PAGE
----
Fodor came out swinging against 2023 Maui Vacations today. It comes as the island has been inundated with vengeful travel after the pandemic that began last year. At one point, the mayor asked airlines to reduce Maui flights, which he does not have the authority to enforce and the airlines do not intend to do.
This seemingly well-intentioned No-List article aims to make visitors more aware of some of the sites that suffer more than others from overtourism. In addition, she divided the cases into three areas, including “natural attractions that could use a restorative break to heal and rejuvenate; cultural hotspots blighted by overcrowding and resource depletion; and locations around the world immediately and dramatically affected by the water crises.”
Maui suffers from beach erosion, drought, water rights, and more.
Maui has been mentioned as an area affected by water crises for these problems. Some Maui residents have had protection orders to avoid unnecessary water use. However, these were not implemented uniformly, and some of the wealthier areas of southern Maui, for example, had no such restrictions.
Access to fresh water is often a challenge for islanders. In Hawaii, it says, “tourism… represents the largest use of water. One particularly striking case is the island of Maui… Uneven water distribution leads to conflicts between the hospitality industry and domestic users.” —Fodor
He also stated that Native Hawaiians are being affected by the rapidly increasing cost of living, especially housing. Short-term rentals have been cited as being partially responsible for Maui’s homeless problems.
The article says that visitors should do whatever they want; “This year’s list does not amount to boycotts, bans, or cancellations of any kind; rather, it is an invitation to travelers to consider wisely the choices we make.”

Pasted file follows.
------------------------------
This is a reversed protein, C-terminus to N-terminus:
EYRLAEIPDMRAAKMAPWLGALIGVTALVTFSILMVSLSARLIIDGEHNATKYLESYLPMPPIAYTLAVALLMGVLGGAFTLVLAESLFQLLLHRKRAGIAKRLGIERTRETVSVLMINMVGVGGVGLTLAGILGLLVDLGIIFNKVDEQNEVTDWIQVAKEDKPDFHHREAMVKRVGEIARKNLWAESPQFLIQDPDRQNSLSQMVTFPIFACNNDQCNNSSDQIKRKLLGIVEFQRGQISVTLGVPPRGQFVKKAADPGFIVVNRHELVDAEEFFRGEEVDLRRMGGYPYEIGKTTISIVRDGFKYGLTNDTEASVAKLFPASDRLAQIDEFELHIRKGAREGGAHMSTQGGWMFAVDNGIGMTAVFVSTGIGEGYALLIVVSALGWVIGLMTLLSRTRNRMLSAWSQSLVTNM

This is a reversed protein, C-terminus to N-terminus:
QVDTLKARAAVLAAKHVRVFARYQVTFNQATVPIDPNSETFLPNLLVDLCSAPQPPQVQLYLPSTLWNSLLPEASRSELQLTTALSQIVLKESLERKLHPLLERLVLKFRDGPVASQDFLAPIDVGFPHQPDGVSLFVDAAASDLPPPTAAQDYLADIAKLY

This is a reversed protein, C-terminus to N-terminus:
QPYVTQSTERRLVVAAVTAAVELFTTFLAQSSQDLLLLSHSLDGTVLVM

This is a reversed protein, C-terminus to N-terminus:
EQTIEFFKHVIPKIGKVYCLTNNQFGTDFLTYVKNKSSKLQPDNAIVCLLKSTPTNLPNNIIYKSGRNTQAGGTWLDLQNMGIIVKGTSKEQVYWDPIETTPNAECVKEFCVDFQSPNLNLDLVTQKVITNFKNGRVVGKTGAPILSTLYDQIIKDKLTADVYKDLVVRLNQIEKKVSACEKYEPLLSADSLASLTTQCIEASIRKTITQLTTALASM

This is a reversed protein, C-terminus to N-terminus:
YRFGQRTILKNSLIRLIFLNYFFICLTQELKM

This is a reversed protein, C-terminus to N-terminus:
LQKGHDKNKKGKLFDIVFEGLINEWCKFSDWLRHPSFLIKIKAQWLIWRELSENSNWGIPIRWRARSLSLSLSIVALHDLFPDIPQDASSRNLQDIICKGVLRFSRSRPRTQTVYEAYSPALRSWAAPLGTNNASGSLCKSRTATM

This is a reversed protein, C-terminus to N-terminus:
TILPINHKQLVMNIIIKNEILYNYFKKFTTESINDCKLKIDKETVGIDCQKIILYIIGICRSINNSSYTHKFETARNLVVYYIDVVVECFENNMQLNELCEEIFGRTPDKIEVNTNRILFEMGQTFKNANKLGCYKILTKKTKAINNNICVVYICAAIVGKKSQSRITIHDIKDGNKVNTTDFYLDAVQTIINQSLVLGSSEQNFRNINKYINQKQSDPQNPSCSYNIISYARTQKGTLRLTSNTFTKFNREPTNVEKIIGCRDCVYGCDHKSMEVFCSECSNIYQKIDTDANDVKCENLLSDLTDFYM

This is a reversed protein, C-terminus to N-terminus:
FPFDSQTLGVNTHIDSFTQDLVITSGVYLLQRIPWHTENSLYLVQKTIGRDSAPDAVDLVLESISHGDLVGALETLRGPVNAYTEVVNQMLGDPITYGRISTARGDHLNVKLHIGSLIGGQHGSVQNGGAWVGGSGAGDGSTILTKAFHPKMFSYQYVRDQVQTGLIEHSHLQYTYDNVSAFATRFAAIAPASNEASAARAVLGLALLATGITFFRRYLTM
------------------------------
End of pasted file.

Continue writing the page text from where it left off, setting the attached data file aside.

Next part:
Critical Maui beach erosion.
Not mentioned as part of Fodor’s take but worth mentioning is Maui’s critical beach erosion. Last fall, for example, after high tide, trees fell, and the pier collapsed and fell into the ocean at Kaanapali Beach. After 40 years, this area suffers from continuous beach erosion. The country recently discovered that the intensity of erosion has increased with sea level rise and record high water levels, which will only get worse from here.
The impact of climate change has pushed the coastline to the site of hotels and condos.
Now is literally the time when price is more affordable and easier for us to get involved in a managed pullback. Finding out is a problem, but we are not the only community in the world that has this problem. Literally, every coastal community does. Hawaii Department of Lands and Natural Resources.
The state is making plans to provide more time before making bigger changes in the future. Recently, the state brought about 75,000 cubic yards of sand to that area, which is like a bandage. The state said it would “return sandy coastal habitats that straddle the land/sea border for immediate, short-term remediation.”
Unfortunately, the long-term effects of similar projects on the coasts are temporary. Research from California and Australia on beach “feeding” indicates a negative impact on invertebrate populations in such areas.
We previously said, “Throughout the state, many beachfront properties have used sea walls to hold back waves and extend usable land to the waterline. Such temporary measures are costly, damaging to beaches, and ultimately ineffective. Natural beaches move and change with the seasons and weather, With the sand being naturally replenished by wave action bringing sand to the beach and by natural erosion from the beach itself.”